Sunday, January 14, 2018

Tops Tips for The Over-50s Buying Their Retirement Property



Over the course of your life you will have bought, sold and rented properties, which means you’ll know your way around the process. Where this differs, however, is that when it comes to your retirement home or your final home you’ll buy, you need to get it right.

As much as the current family home offers in cherished memories, the sentiment doesn’t pay the bills and sometimes a large family property simply becomes hard to for the occupants to keep up with as they get older. 


As you may have guessed, there is a whole host of reasons why the over 50s homeowners may want to move house so there is never a typical last time buyer. Some want to move to be closer to family, some want to downsize, some want to upgrade to their dream home, others may want to move to a quieter location. 

Many downsize to release equity to help fund retirement, while others are motivated by the lower running costs of a smaller home. For older homeowners with mobility issues, bungalows become attractive as do small retirement flats in buildings with lifts.

Of course, it is situation dependent but for whatever reason you may want to re-locate, make sure you consider all of your options first. 


Below we’ve outlined some of the top things to take into consideration, but remember to take independent and professional advice if you want to be clear how your home could affect your inheritance, cost of care and eligibility for State benefits.

1. Don’t Get Above Your Means


A simple enough sounding point but one that often gets overlooked. Many over 50s overstretch themselves on their final purchase cause they may want that final, really special retreat and just go for it. 


Whilst you shouldn’t ever back down from your dream home, at this time you need to be practical and cost effective. Ill health sadly becomes more common after 60 so whilst you may plan to work well into your 70s, your body might have other ideas. 



A well-paid job you may have now, may be lost and if you struggle to find another, it could leave you vulnerable financially if you’ve just bought a big home. 

Mortgage lenders will also restrict your ability to borrow into your old age, with most limiting mortgage terms to finish by your 75th birthday, and of course you must prove that your income stacks up. 

But it's up to you to be cautious too, because if you get it wrong you may have to sell your dream home, and there are no guarantees that you will get the price you want for it.

2. Consider Downsizing


If you’re in your 50s or 60s you may not feel like you’re ready for this, as most empty nesters don’t. However, you need to be practical and think of the bigger picture. Say you have a large house that was filled with your children before they all moved out.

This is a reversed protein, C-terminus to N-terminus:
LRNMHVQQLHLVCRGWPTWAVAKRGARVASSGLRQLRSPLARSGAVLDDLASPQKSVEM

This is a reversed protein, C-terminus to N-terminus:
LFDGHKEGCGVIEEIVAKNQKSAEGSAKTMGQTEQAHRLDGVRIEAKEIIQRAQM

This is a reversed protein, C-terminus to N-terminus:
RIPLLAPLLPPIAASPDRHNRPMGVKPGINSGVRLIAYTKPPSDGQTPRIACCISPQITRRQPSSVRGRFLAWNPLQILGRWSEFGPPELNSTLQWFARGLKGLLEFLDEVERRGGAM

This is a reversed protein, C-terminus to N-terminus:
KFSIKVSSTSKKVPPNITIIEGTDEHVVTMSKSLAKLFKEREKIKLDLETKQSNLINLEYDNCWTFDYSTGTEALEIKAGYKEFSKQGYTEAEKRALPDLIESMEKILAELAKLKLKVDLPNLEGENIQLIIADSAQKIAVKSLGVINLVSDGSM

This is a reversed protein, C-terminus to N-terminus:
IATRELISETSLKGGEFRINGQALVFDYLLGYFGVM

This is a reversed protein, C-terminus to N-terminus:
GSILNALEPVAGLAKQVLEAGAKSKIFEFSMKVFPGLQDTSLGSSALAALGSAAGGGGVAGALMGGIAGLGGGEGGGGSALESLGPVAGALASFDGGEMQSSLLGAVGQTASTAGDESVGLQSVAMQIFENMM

Now gone, you must upkeep this large home, when in reality most of the space is unneeded. You could downsize, cash in and find a smaller place that meets your needs. By doing this is gives you a greater nest egg to treat yourself or your children. 

A step often dismissed, this in fact is one of the best moves you can make as an over 50’s adult. If you want to use your retire time to travel, this gives you the freedom to do so. 

We all know how poor pensions are these days so why not consider it as it could give you that money you need now! Furthermore, retirement is a great time to invest in property as a whole, you could put some of the gained money into rentable properties that give you consistent income whilst you enjoy your retirement. 

The bonus is that there are loads of properties to invest in, whether they are commercial or residential. If you don’t know where to start, it may be best to seek professional help from local estate agents or commercial property agents.

3. It’s All About Location


You may picture yourself spending your later years in an idyllic rural retreat, and that's ideal for some. No doubt you currently drive a car and can easily get to where you need to be. 


There is no reason you can't drive a car until the day you die, but in practice, many people do stop driving in their later years or cut down the number of longer journeys they need to make. 

Because of this, it's important to consider access to public transport when you think about the location of your last-time buy.

4. Get Advice


If you’re considering your last property purchase, then don’t forget to think about your inheritance. Maybe you’re considering the release of equity to gift your loved ones now or maybe you want to buy a bigger family home to pass on in the future. 


Whatever it is, you need to consider your position financially, legally and from a tax viewpoint. Not only are there issues surrounding Inheritance Tax, but increasingly people are beginning to think about the possible cost of long-term care and your property's value comes into play here, along with your other assets. 

It is key that you know the rules and regulations of gifting money or property to your children. Seek professional advice from tax professionals as they’ll be able to explain your best options available.



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